As TPS Deadlines Loom, Bay Area Immigrants Fight to Stay

A ‘Journey for Justice’ caravan stopped in San Francisco looking to keep more than 400,000 TPS holders in the country.

Miguel Rivera, a Temporary Protected Status holder from El Salvador, chants “Sí se puede” during a rally at City Hall on Monday, Aug. 27, 2018. (Kevin N. Hume/S.F. Examiner)

After a Buzzfeed story about caravans of immigrants heading to the United States from Central America went viral earlier this year, President Donald Trump immediately used fear-mongering tweets to muddle its message of the humanitarian need to safely grant asylum.

“Getting more dangerous. ‘Caravans’ coming,” Trump tweeted in April. “Republicans must go to Nuclear Option to pass tough laws NOW. NO MORE DACA DEAL!”

This week, another caravan of immigrants embarked on a journey to keep them in the United States with legal documents, and out of the shadows. Through a program called Temporary Protected Status (TPS), people from 10 countries who have been in the U.S. since a certain date are allowed to stay with work permits, the ability to travel, and protection from deportation. But six of those countries —  Haiti, Sudan, Honduras, Nepal, El Salvador, and Nicaragua — are set to lose the designation, most of them in 2019. That means more than 400,000 people will be given final notice to leave the United States — people who must choose to return at their own will, potentially leaving family members behind, or else wait for ICE to find them.

Daniela Cardona and her mother have had TPS status since they fled El Salvador for Richmond in 2000. Since she was seven years old, Cardona and her mother have renewed their status about every 18 months — even after Secretary of Homeland Security Kirstjen Nielsen announced in January that Salvadorans had until Sept. 9, 2019, to leave the country they may have spent more than a decade in.

“We can’t picture it yet,” Cardona says. “I love [El Salvador] but I can’t live there.”

Working at her father’s immigration law office, Cardona knows she and her mother are lucky to have a path to citizenship through their respective marriages. Short of convincing Trump to reverse course, the only other option is to push for a legislative fix from an intractable Congress.

But that’s what the TPS Journey for Justice caravan set out to do, having begun in Los Angeles on Aug. 17. It will crisscross the country, ending in Washington D.C. three months later, and on Monday, its roughly 20 riders made a stop in San Francisco on the steps of City Hall to call attention to the plight of TPS holders before it’s too late.

Not unlike Cardona, rally speaker Christina Morales emigrated from El Salvador, but after 20 years in the United States, she doesn’t feel at home there any longer. Morales and her 14-year-old, Bay Area-born daughter, Crista Ramos, are lead plaintiffs in a lawsuit filed in San Francisco against the Trump administration on the grounds that ending TPS would tear apart families.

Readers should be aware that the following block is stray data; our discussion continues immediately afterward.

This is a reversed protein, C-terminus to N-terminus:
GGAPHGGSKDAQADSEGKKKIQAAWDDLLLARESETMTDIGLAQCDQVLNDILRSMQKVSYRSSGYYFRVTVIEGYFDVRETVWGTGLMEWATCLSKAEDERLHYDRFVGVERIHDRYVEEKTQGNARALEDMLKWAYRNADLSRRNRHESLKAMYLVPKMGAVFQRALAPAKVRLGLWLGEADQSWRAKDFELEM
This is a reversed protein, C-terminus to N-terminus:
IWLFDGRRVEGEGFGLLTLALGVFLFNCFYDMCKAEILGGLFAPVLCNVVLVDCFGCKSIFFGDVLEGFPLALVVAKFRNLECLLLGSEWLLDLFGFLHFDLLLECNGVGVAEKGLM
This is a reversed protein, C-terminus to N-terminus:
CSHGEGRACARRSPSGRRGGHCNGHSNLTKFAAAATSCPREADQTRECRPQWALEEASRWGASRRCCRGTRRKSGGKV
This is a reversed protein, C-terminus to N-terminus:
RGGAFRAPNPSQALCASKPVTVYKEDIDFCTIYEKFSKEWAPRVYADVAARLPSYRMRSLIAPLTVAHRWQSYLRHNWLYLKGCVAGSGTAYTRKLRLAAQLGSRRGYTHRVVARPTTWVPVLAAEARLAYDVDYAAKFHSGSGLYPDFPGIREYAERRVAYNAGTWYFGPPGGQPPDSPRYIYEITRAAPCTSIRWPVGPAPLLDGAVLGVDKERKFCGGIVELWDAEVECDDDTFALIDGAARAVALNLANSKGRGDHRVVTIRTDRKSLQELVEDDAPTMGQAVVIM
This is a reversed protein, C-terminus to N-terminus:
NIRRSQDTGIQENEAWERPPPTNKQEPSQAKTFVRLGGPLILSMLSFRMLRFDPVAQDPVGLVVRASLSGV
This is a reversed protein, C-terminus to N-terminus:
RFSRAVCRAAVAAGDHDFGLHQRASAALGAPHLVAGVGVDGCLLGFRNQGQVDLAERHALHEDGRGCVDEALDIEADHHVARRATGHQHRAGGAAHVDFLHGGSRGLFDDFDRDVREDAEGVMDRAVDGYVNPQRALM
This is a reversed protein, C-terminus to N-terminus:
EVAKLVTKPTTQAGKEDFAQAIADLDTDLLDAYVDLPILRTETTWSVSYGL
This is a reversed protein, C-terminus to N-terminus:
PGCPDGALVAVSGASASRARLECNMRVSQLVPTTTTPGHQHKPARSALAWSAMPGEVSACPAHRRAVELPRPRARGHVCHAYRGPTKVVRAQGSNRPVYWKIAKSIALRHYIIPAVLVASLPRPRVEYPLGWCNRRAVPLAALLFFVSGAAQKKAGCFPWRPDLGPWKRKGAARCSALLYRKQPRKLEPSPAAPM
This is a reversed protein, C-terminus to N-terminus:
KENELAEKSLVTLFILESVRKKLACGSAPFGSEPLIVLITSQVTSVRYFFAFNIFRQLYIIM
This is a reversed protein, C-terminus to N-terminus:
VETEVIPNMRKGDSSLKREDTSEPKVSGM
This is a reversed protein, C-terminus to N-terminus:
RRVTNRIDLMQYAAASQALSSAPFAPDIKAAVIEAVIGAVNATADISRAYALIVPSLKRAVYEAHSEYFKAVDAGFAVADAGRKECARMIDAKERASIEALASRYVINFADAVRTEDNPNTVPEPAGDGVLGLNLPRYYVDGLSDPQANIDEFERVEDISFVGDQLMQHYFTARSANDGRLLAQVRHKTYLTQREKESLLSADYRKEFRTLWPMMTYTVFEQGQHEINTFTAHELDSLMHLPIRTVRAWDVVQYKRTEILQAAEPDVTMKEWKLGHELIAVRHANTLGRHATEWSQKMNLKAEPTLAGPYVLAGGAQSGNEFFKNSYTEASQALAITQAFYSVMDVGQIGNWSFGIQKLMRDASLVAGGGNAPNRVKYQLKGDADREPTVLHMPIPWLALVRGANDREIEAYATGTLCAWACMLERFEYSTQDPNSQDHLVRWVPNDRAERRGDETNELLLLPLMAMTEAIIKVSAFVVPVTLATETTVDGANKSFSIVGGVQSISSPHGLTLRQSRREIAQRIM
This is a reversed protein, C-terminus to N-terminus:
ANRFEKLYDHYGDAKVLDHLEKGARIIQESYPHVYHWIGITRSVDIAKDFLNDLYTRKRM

Ramos is one of the estimated 273,000 U.S. citizens with parents who have TPS status, according to the Center for Migration Studies. California alone has 55,000 Salvadorans with TPS status.

“Without TPS, without having protections, it will be really easy for the government to get rid of us. They are going to send us with no excuses; they’re going to separate us from our families,” Morales told the crowd. “And we don’t want that. We want justice. And we need all your help.”

With five TPS-related bills working their way through Congress, the program’s advocates are asking constituents to make get their elected representatives to act. The more people who get involved in the push to keep TPS holders in the country, the more pressure government officials face to take action.

Supervisor Hillary Ronen voiced her support for TPS on behalf of San Francisco, calling the impending terminations “absolutely ridiculous.

“This is exactly the wrong time to end TPS,” Ronen said to the crowd, citing ongoing violence and poor conditions in some countries with the designation. “Immigrants contribute to our communities. They’re what make the U.S. amazing and strong and a place that we’re proud of.”

Come Nov. 2, Sudanese nationals in the United States will be the first to feel the impacts of a rescinded program. That doesn’t leave the caravan riders much time to see a bill through Congress, but many have no choice but to fight.

This article has been updated.

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